Despite the match’s billing as a mere friendly, Dante says he cannot wait for the game and is keen to impress the new boss. “England against Brazil, this is a classic of the world game,” he beamed.

Away from Dante’s potential debut, there is likely to be more media scrutiny on the returning Ronaldinho. The two-time World Player of the Year has also been called back into Big Phil’s star-studded squad for this glamorous fixture, kicking off the English Football Association’s (FA) 150th anniversary celebrations.

Dante flies to London on Monday to meet up with the rest of the squad and could form a potentially formidable ‘afro partnership’ with Chelsea’s David Luiz in the heart of the Seleção defence.

“That would be cool,” Dante joked. “Though he is blonder than me.”

On the subject of eye-catching hairstyles, Dante may have to mark someone with his very own hair history. In-form England striker Wayne Rooney famously underwent hair transplant surgery in 2011. ‘Roo’ will soon realise, like the rest of the millions watching around the world, that there is much more substance to Dante than just a frizzy ‘fro.

Bayern Munich – No Substitute For Champions League Success

Mark Lovell looks at Bayern Munich’s poor Champions League final record and the substitutions that arguably cost them two crowns.

After the fanfare and collective back-slapping surrounding Bayern’s acquisition of Pep Guardiola, it’s clear that expectations will be heightened when the 42-year-old begins a three-year contract in the summer. Victory in the Champions League is likely to be the minimum dividend expected from the club’s investment. Racking up Bundesliga titles alone will not cut it for the club – or, for that matter, the Catalan himself.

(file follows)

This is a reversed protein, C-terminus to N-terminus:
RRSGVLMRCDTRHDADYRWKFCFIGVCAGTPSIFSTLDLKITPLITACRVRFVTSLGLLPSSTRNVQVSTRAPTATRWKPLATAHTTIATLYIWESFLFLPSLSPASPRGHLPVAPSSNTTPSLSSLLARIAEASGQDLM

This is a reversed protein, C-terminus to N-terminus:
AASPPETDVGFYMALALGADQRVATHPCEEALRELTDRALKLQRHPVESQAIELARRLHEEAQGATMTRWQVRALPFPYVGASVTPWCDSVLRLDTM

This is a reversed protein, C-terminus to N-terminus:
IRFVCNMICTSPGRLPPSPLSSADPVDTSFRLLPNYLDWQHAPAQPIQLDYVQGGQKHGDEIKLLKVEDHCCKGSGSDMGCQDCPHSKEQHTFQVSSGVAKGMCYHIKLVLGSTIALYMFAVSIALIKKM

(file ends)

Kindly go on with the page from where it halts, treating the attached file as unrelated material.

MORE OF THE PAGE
The Champions League remains the ‘Holy Grail’ for the Bavarian club. The Reds last won the title in 2001 after a penalty shoot-out success against Valencia.

In fact, Bayern have developed quite a habit of falling at the final hurdle. They have experienced the heartache of defeat in four of their last five finals in Europe’s most prestigious competition.

By Bogaerts, Rob (Nationaal Archief Fotocollectie Anefo) via Wikimedia Commons

In 1982, Bayern were strong favourites to beat English underdogs Aston Villa in Rotterdam, but succumbed to a solitary Peter Withe goal in the De Kuip stadium. Famous names from the Bayern ‘family’ suffered the agony of the 1982 defeat. The Reds were captained by Paul Breitner, with Karl-Heinz Rummenigge and Dieter Hoeness playing up front. Uli, Dieter’s elder brother, was by this time the club’s General Manager.

In 1987, a Bayern side inspired by Lothar Matthäus surrendered a deserved half-time lead, losing 2-1 to an unfancied FC Porto side in Vienna. The names Rummenigge and Hoeness were again on the team sheet – this time it was Karl-Heinz’s younger brother Michael – with Dieter Hoeness still in attack for Bayern.